Written by Kathy Fauble, M.Ed., Director, and Liz Swanson, Assistant Director, ICAHN Professional Education Services

You can add one more thing to your list of changes because of COVID: professional work goals. After the shut down and months of disruption, people of all ages have been re-evaluating what is most important to them. It’s been called different things, the great resignation, the anti-work movement, work-to-live. Whatever you call it, it’s about a shift in priorities.


I chatted with an interesting couple the other day who talked about their move from career driven to personal growth driven. Their story may be one you have heard before. The wife is a registered nurse, and her husband is a physical therapist. Both are quitting their long-time jobs at a local hospital, buying an RV, and hitting the road, with the wife taking on the job of a traveling nurse.

When I asked why they were making the decision, they said it was easy. Better pay, more flexibility, more freedom, and a chance to travel the country. I must admit, it does sound exciting. And with studies showing around 54% of workers re-examining their priorities, they aren’t the only ones. It’s time for employers to take notice.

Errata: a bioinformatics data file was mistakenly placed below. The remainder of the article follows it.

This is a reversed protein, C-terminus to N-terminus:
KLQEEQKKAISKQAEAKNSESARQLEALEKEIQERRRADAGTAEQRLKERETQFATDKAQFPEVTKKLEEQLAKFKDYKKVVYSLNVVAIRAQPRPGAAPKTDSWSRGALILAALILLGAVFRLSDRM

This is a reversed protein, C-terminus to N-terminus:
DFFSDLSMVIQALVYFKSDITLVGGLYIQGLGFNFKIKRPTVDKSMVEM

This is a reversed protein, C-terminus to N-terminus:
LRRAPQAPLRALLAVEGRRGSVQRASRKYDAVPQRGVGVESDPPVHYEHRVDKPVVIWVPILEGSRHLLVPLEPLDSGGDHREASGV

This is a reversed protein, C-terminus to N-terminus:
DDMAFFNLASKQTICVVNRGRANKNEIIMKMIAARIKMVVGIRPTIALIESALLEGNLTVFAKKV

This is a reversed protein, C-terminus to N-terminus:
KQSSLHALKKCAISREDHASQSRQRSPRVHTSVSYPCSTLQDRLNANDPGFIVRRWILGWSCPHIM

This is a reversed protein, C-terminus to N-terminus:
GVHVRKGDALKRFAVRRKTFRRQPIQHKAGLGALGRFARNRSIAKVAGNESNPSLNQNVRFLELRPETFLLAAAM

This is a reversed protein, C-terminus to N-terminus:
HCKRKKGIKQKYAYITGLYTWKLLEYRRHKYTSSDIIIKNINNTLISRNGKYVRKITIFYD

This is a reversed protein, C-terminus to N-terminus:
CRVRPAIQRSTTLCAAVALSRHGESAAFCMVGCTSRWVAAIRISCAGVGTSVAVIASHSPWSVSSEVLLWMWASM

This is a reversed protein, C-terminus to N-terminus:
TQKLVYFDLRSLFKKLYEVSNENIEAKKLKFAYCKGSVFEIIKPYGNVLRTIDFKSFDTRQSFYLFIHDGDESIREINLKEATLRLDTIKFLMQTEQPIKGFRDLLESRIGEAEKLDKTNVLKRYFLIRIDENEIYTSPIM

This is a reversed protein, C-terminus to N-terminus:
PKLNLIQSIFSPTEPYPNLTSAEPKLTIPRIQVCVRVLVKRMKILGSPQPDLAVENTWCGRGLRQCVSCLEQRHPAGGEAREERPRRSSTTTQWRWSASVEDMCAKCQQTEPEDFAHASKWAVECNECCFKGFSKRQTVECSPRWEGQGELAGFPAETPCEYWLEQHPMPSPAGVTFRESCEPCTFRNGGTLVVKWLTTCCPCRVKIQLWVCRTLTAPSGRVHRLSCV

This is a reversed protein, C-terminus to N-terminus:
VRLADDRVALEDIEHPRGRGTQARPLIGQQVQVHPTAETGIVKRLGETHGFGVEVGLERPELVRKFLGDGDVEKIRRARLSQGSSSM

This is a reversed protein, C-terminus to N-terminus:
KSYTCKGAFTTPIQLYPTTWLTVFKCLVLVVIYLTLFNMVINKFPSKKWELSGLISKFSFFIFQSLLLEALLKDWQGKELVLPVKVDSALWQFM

There is a funny, familiar quote, “The definition of 'insanity' is doing the same thing over and over again and expecting different results.”  As I talk with ICAHN hospitals, I hear how frustrating the hiring process is. It's time to ask, are you doing the same thing over and over or are you looking for what you can do differently? It takes some time, but it's important to know where your employees are coming from. That means understanding employees desires and goals.

Dorie Clark, writing in the Wall Street Journal, said, “To retain talent amid job-market tumult, leaders have to understand what motivates employees.” The pandemic disconnected us. A good place for an employer to start is to have some strategic conversations about how you can help people connect with each other and with the workplace. Begin by discussing how you can help new hires connect the dots between their personal mission and the mission of the hospital. Help them see the big picture. This is especially important for employees working remotely who can easily lose touch with your hospital culture and values.

I also hear a lot of labeling and judgment about job applicants. Comments like, “no one wants to work these days” or “everyone is so lazy” are unproductive. New hires don’t stand a chance when this is the opinion before they even start. Your attitude and expectations really set a standard that employees will strive to meet. If you expect the worst, you will get the worst.

Instead, look for ways you can build enthusiasm and joy within your staff. Some things you can try are combining personal and professional goal-setting, developing short-term action plans that are employee focused, providing social opportunities, leading by example, and coaching people to be their best.

Live to work may be the current catchphrase, but we must work to live. Spend some time talking about how your facility can help employees find the balance they crave.